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Jörn Callies and Raffaele Ferrari

becoming increasingly clear, however, that lateral exchanges contribute crucially to the dynamical balances of the mixed layer. Baroclinic instability in the mixed layer, one such agent of lateral exchange, can achieve large vertical buoyancy fluxes by laterally sliding light over dense water, tending to restratify the mixed layer (e.g., Spall 1995 ; Haine and Marshall 1998 ; Boccaletti et al. 2007 ; Fox-Kemper et al. 2008 ). This restratification modifies the surface properties and thereby feeds

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Leif N. Thomas, John R. Taylor, Eric A. D’Asaro, Craig M. Lee, Jody M. Klymak, and Andrey Shcherbina

PV is not conserved and changes sign over time (e.g., Figs. 7b , 8c ). Furthermore in the latter phase of the record, the downstream shear asymptotes toward, rather than oscillates about, the thermal wind balance, suggesting that any sheared inertial motions that were present were damped ( Fig. 10 ). These differences from the inviscid, adiabatic theory are likely attributable to SI that drives turbulence and entrains high PV water from the pycnocline into the boundary layer. A detailed study

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Daniel B. Whitt and Leif N. Thomas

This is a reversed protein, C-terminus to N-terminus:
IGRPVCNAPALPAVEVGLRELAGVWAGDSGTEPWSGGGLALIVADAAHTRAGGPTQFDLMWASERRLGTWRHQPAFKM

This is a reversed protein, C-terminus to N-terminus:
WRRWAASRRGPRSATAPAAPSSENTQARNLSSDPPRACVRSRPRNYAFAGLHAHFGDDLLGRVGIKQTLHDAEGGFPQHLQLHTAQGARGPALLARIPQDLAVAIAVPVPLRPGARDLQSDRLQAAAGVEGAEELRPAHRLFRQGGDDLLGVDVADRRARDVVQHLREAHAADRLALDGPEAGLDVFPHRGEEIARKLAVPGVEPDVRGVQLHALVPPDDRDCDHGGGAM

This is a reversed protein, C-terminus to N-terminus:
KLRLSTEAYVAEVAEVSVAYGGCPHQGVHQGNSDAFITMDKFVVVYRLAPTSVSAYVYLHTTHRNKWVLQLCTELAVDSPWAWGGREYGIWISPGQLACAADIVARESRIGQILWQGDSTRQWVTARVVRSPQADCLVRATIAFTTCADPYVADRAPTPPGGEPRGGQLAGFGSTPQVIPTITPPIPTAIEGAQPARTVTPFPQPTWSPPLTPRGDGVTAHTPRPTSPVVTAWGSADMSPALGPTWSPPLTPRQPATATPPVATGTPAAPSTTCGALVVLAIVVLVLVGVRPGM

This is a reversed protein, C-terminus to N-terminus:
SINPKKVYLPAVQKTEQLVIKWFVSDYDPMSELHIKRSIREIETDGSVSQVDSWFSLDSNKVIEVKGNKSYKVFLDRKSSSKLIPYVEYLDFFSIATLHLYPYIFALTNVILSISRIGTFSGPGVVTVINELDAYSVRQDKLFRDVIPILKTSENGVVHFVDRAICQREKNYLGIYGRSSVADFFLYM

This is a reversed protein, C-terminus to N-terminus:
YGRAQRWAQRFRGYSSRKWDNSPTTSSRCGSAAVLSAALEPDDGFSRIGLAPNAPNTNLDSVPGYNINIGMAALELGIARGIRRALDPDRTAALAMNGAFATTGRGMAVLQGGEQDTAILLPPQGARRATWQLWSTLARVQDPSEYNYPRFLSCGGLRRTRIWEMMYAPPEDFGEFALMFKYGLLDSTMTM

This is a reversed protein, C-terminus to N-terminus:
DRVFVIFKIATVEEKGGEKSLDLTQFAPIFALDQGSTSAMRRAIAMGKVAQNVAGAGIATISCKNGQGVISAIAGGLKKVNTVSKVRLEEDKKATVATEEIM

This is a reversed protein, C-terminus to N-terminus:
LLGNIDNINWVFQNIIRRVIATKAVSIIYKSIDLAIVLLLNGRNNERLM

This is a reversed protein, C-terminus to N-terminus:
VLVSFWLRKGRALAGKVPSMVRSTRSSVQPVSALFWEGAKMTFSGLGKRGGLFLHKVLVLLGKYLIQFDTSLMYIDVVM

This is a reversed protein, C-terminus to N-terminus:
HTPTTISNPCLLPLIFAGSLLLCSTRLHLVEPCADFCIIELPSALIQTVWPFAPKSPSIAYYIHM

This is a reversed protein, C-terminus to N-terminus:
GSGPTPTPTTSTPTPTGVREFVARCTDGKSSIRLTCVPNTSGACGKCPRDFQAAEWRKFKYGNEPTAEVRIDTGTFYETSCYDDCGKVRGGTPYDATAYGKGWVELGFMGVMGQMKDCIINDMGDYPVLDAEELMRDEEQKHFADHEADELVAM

effects in certain regions of the flow. However, Klein et al. (2004a) only considered low Rossby number geostrophic flows, and therefore the results may not generalize to situations where the Rossby number is of order one. The work is further motivated by recent observations collected as part of the U.S. Climate Variability and Predictability (CLIVAR) Mode Water Dynamics Experiment ( ) and the Scalable Lateral Mixing and Coherent Turbulence (LatMix) initiative, which show that the

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Daniel Mukiibi, Gualtiero Badin, and Nuno Serra

budgets of buoyancy, mass, and other tracers, for example, facilitating the supply of nutrients and gases to the euphotic layers of the ocean thereby enhancing primary production in the ocean interior ( Lévy et al. 2001 ). Frontal dynamics can be important also for the transformation of water masses ( Thomas and Joyce 2010 ; Badin et al. 2010 , 2013 ; Thomas et al. 2013 ). Further, MLIs might be able to penetrate in the underlying pycnocline where they might be important for the lateral mixing of

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Anne-Marie E. G. Brunner-Suzuki, Miles A. Sundermeyer, and M.-Pascale Lelong

1. Introduction Lateral mixing, often parameterized by lateral diffusivity, can be enhanced by a variety of processes. Among these is the geostrophic adjustment of multiple and sporadic patches of well-mixed water ( Sundermeyer et al. 2005 ). Geostrophic adjustment transforms mixed patches into vortices ( McWilliams 1988 ) that then stir the surrounding fluid. When vortices and internal waves coexist, the vortices are subject to internal wave shear and strain. Once the shear exceeds a certain

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